A monotype is created by painting on a sheet of plexiglass with a roller or brush (I use oil paints and a special medium), putting a piece of paper over it and putting it through the press. You get one print. It's a one-of-a-kind image. There might be a series of similar images, but each is done separately, like a separate painting.
My monotypes come into existence spontaneously and intuitively as I begin the process of painting on the plate. I usually work with oil paints, both because of their ease of manipulation and their high color quality. I have researched the use of oil paints for monotypes and can provide a copy of the research to those who are interested. I use collage with Japanese handmade papers and metallic leaf on some of my prints. Sometimes I also paint on the finished print.
Like paintings, these prints are truly one of a kind--I never do a ghost print. What then is the point of doing a monotype rather than a painting? The monotype has a different look than a painting. The process is more unruly and difficult: the paint application to the plate must be "clean" (overpainting on the plate is usually not feasible for the effects I am trying to achieve), the paint will be offset, the surface perfectly flat to the picture plane, the image reversed, and the opportunity for revision near zero. The artist is collaborating with the press, which will add an element of surprise to the artist's intended results. Because of these variables, I find monotype to be a sophisticated, challenging medium with a definite look and identity of its own.
My pastels are sprayed lightly with fixative. If you spray them too much they become dull and lifeless. They should not be hung in direct sunlight. No art should be hung in direct sunlight, but some materials are more "fugitive" than others, meaning they may fade more easily.
I mark some things way down to attract attention to my work, so there will be some bargains for people. Another reason I might discount certain pieces is because they have been around for a long time and I'd like to move them to someone's collection. Some pieces are new or I think they are better than others -- these won't be marked down. A piece I think is better than most will carry a higher price tag.
I am primarily interested in formal qualities--form, color, composition. My abstract (I prefer to say non-representational) images do not "mean" anything in a literal sense. They are meant to be visually exciting or interesting because they are strong images--formal qualities do evoke emotion, excitement, or personal associations for people who respond positively to modern art (usually this is an acquired taste). Non-representational images allow the viewer maximum opportunity to bring his/her own associations to the piece.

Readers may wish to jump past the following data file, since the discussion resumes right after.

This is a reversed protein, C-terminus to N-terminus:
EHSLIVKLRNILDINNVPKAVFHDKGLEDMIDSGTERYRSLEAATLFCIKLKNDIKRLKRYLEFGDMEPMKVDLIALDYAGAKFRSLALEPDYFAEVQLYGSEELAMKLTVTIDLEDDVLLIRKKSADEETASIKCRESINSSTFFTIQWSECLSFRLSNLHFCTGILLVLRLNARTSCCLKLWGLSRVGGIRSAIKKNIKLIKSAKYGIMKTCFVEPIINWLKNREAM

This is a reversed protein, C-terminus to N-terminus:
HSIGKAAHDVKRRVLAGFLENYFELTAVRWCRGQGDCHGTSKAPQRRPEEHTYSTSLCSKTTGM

I apply titles that somehow seem appropriate to me when I look at the piece. This usually takes awhile. Often I do a series--this allows me to develop an image into variations--these will have the same title with different numbers.
An artist must maintain a studio, buy expensive art supplies, significantly curtail other income producing activities and usually has invested significantly in art education and ongoing art-related activities to keep up with current developments in the art world.
There has always been a great deal of preliminary work before the creation of a finished piece that is good enough to sell. Experimentation is required to get new images and techniques going. Experiments also involve expensive art supplies.
A great deal of driving around is often required for procuring art and framing materials. Artists have no wholesale source for many art materials. Most artists must be capable of framing their own work (able to do at least a "generic" but professional looking frame job) for shows and for some buyers who request it. A framer has all his supplies at hand; an artist must usually go to several sources to acquire what is needed to frame pieces for a show, for instance. There is usually not room to keep a "frame shop" in your studio. Most artists frame their own work because to have it done professionally is quite a bit more expensive.
An artist who sells work and pays income, sales and business taxes as an artist must be involved in the business end of art, keeping records, usually employing an accountant for taxes, and is required by law to have a business license. A resale license is required.
A good deal of time and many phone calls are often spent with someone trying to decide on a piece. This is work time, just as is the time spent creating a piece.
A great deal of art is just not commercial in nature and cannot be sold easily. Most artists do much work like that, as well as some work that has public appeal. Even a well-known artist (Bruce Conner) has stated that a very small percentage of work created is sold. Most remains in the studio.
An artist cannot work just when "inspired." Like anyone else, an artist has to work regularly (often when not so inclined) to keep the work strong. Most artists I know work almost all the time (besides working at a job of some sort). But luckily most artists receive a huge amount of satisfaction out of doing their work, so all of this seems worth it (most of the time!).
-- Carolyn Ellingson --